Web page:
About the Indian Ocean
discovering more about the Indian ocean basin.
The Indian Ocean Basin is becoming an important topic in middle and high school world history and geography courses, but one for which there are few instructional resources. This web-based
resource helps teachers incorporate the Indian Ocean into world history studies by illustrating a variety of interactions that took place in the Indian Ocean during each era. The material has
been assembled into an integrated and user-friendly teaching tool for students in upper elementary, middle and high school. It offers students the chance to investigate primary sources that
illustrate historical interactions, helping them to become more adept at the analytical historical thinking skills that are required by virtually all state history standards today.
The Indian Ocean has been a zone of human interactions throughout world history. As a body of water, of course, it has not been host to a civilization, and for this reason, it has been
neglected in standard studies of world history for decades. Historians have only recently begun to think of the world's seas and oceans as theaters of human history. Fernand Braudel pioneered
in viewing the Mediterranean Sea as a historical region beyond its shores, and since his seminal work The Mediterranean, terms such as the Atlantic World, the Pacific Rim and the Indian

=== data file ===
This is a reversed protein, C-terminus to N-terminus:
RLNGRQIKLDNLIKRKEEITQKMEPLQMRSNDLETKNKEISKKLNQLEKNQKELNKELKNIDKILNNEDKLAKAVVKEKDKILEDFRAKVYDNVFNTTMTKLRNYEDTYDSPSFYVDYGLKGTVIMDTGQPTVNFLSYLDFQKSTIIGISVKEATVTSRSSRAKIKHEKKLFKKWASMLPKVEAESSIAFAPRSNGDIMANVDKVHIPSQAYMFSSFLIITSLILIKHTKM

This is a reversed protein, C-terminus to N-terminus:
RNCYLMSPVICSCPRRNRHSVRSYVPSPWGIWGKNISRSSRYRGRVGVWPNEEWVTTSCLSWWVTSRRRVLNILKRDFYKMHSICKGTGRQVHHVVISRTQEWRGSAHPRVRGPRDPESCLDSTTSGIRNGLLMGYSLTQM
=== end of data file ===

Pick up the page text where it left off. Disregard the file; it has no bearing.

Ocean Basin have come to reflect the mainstreaming of important new research on maritime regions in world history.
Approaches to world history that emphasize a series of discrete civilizations make it difficult even to cover a terrestrial region like Central Asia, much less to find room for a maritime
region that covers an arc from East Africa to the Indian Subcontinent and Australia. Modern world history surveys, on the other hand, often emphasize the 'unknown' Spice Islands during the
medieval period, and only bring an Indian Ocean trading system into focus with the entry into that zone of Portuguese explorer Vasco da Gama in 1498. For young students learning about world
history for the first time, this is equivalent to stating that the region only became a part of history at this time. In recent years, the Indian Ocean has been mentioned in connection with
the trading expertise of the Arabs, and Zheng He's voyages are also mentioned. Only seldom are maps showing the entire region presented, much less maps that portray the interconnections
between the various societies studied in the medieval period, such as China, India, Islam, Southeast Asia, East Africa and the Pacific Islands.